In early December, French president Emmanuel Macron announced that the country’s Porte-Avions Nouvelle Génération (PANG, new-generation aircraft carrier) will be nuclear-powered. The statement brought to an end the €40 million initial architecture and propulsion study phase of the project, which began in October 2018 following the program's launch at that month’s Euronaval show in Paris. Macron's recent announcement was accompanied by the release of more details about the vessel, which is scheduled to enter service in 2038.
PANG was created in the aftermath of an aborted attempt to construct a carrier in cooperation with the UK and its two 65,000-tonne Queen Elizabeth-class ships. Known as PA2 and reportedly to have been named Richelieu, the ship used the two-island design of the British vessels but would have had catapults for launching aircraft in place of the UK vessels' ski jump. The PA2 project began in 2003 but was terminated a decade later, with France increasingly wishing to pursue a nuclear-powered option instead of the gas turbine/diesel power selected by the UK.
Leading the PANG industrial effort is Naval Group (formerly DCNS) but it also involves many other companies, including the Thales Group and its facilities in Brest. The carrier’s hull will be built at the Chantiers de l’Atlantique yard. Located in Saint-Nazaire at the mouth of the Loire, the shipyard is the only one in France capable of constructing such a large vessel.
With the essential configuration and propulsion now established, design and development work will continue until 2025, when construction is due to begin. The ship is scheduled to launch in 2036 to complete fitting out and sea trials in time for its 2038 entry-into-service date. It is expected that the carrier will be based at Toulon on France’s Mediterranean coast. The nation is also debating the addition of a second carrier to ensure that one is operationally available at all times, but no decision is expected for some time.
As now revealed, PANG will feature two 220-megawatt K22 reactors—built and integrated by a team led by TechnicAtome—giving it a top speed of around 27 knots. Measuring around 300 meters in length and 80 meters wide, the PANG will have a complement—including the air wing—of around 2,000 sailors, accommodated in comfortable four- to eight-berth cabins. The vessel will displace 75,000 tonnes in full load, a considerable increase in size compared with the Marine Nationale’s current carrier, the 42,500-tonne Charles de Gaulle.
The size increase is largely due to the increased size and weight of the PANG’s primary aircraft equipment, the Franco-German-Spanish Next Generation Fighter (NGF), itself part of the Systéme de Combat Aérien du Futur (SCAF). The air wing is expected to be based on “around 30” NGFs, with other elements of the SCAF, such as remote carriers, being embarked. The carrier will also be compatible with the current Dassault Rafale M, and given the NGF’s stated in-service date of 2040 it is likely that the Rafale will be aboard for initial operations. As yet it has not been revealed if the baseline NGF will be carrier-capable or if a dedicated maritime version will be required.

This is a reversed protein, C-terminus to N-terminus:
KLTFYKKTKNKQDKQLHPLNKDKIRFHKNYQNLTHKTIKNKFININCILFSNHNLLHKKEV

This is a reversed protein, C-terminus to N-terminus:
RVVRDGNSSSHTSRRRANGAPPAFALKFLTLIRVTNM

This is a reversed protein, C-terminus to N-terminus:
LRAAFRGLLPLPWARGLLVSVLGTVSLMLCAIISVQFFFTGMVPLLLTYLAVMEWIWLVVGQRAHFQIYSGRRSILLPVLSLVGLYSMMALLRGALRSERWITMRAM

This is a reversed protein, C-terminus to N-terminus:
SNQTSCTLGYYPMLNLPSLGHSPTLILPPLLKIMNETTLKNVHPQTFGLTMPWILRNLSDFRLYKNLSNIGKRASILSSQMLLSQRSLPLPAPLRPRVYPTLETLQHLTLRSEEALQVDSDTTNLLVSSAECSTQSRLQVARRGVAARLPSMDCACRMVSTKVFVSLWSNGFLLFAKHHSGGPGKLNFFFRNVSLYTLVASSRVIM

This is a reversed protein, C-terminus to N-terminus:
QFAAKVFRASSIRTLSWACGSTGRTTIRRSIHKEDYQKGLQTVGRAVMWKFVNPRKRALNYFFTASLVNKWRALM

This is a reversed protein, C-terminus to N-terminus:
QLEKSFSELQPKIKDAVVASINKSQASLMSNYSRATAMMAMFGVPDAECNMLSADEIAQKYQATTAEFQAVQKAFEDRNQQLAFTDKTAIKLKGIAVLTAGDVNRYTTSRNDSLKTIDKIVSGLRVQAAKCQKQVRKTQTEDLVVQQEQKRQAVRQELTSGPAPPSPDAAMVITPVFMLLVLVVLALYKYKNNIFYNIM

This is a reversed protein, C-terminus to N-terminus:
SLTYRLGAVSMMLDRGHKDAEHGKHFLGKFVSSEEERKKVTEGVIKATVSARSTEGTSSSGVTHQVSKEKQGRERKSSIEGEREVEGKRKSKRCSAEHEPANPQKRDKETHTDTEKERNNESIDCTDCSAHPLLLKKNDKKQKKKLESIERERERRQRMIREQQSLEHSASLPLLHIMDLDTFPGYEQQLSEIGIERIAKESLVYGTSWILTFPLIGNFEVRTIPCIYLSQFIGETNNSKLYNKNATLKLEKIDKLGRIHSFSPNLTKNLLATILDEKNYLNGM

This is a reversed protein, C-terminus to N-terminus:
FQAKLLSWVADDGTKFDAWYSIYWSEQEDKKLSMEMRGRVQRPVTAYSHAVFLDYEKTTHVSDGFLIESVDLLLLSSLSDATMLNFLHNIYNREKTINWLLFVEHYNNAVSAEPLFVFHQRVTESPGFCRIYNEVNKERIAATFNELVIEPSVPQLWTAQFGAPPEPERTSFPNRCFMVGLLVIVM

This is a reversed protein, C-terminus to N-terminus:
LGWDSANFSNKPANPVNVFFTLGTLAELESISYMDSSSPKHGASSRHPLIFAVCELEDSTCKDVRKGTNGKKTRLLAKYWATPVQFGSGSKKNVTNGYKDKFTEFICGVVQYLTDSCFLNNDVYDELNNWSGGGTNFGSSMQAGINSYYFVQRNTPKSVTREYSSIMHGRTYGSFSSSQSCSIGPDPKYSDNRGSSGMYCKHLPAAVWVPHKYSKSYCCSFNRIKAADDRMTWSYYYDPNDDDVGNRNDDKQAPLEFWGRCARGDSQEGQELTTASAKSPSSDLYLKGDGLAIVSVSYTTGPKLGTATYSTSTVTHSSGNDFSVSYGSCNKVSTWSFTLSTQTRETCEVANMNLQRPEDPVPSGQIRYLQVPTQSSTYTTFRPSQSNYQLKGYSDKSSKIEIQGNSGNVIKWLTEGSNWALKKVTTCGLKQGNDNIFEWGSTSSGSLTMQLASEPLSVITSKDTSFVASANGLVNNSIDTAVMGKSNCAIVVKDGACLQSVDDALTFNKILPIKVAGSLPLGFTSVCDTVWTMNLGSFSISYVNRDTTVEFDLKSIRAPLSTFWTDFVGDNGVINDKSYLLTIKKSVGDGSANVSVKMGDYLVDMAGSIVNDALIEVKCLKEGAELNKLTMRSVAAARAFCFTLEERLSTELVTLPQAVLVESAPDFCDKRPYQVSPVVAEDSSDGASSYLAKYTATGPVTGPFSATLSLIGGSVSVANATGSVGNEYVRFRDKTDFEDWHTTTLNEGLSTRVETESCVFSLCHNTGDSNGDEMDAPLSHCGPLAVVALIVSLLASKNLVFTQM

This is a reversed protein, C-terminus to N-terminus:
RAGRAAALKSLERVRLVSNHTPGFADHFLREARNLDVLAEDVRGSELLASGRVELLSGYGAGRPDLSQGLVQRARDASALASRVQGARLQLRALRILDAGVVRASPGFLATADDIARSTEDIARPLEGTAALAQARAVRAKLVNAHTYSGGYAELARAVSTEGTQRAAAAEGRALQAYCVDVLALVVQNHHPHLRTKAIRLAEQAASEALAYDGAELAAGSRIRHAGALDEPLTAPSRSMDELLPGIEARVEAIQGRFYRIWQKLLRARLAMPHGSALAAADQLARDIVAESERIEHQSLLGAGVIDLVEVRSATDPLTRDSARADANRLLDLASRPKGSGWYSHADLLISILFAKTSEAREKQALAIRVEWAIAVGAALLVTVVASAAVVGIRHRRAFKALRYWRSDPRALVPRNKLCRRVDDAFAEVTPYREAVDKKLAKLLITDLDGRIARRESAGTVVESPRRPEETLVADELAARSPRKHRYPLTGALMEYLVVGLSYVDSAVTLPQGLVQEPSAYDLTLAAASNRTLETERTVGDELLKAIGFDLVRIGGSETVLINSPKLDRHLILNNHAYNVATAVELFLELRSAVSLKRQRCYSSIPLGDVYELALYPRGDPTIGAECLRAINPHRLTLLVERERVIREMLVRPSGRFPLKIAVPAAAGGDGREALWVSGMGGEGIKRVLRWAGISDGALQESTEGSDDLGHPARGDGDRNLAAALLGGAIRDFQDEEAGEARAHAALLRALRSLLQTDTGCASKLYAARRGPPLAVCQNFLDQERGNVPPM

Other air wing assets will be up to three Northrop Grumman E-2D Advanced Hawkeye airborne early warning aircraft. Charles de Gaulle currently embarks three E-2C Hawkeyes, but in November defense minister Florence Parly approved the purchase of three E-2Ds to replace them, to be in service aboard the carrier by 2030 and subsequently to transfer to the PANG. Plane-guard and other maritime helicopters will be embarked, and the carrier’s ample deck space can also be used for operations by army helicopters if required.
To launch fixed-wing aircraft—both manned and unmanned—the PANG will be fitted with an electromagnetic aircraft launch system (EMALS), similar to that being installed in the U.S. Navy’s Ford-class carriers. France’s decision to retain catapults has paid dividends in terms of interoperability with the U.S. Navy, and aircraft from both navies have cross-decked on several occasions.
As well as being nuclear-powered, PANG will also have a nuclear strike capability. Currently, the Rafale Ms aboard Charles de Gaulle form the Force Aéronavale Nucléaire (FANu, naval aviation nuclear force), armed with the Air-Sol Moyenne Portée-Amélioré (ASMP-A, improved medium-range air-to-surface) pre-strategic missile. By the time that the PANG enters service, its fighters will be armed with the Air-Sol Nucléaire de 4eme Génération (ASN4G) weapon that is currently in development for fielding in 2035. To maintain a credible capability until ASN4G is available the ASMP-A has been further upgraded, with a first test-firing of the ASMP-A Rénové being conducted from a Rafale M on December 9. Production is due to start next year.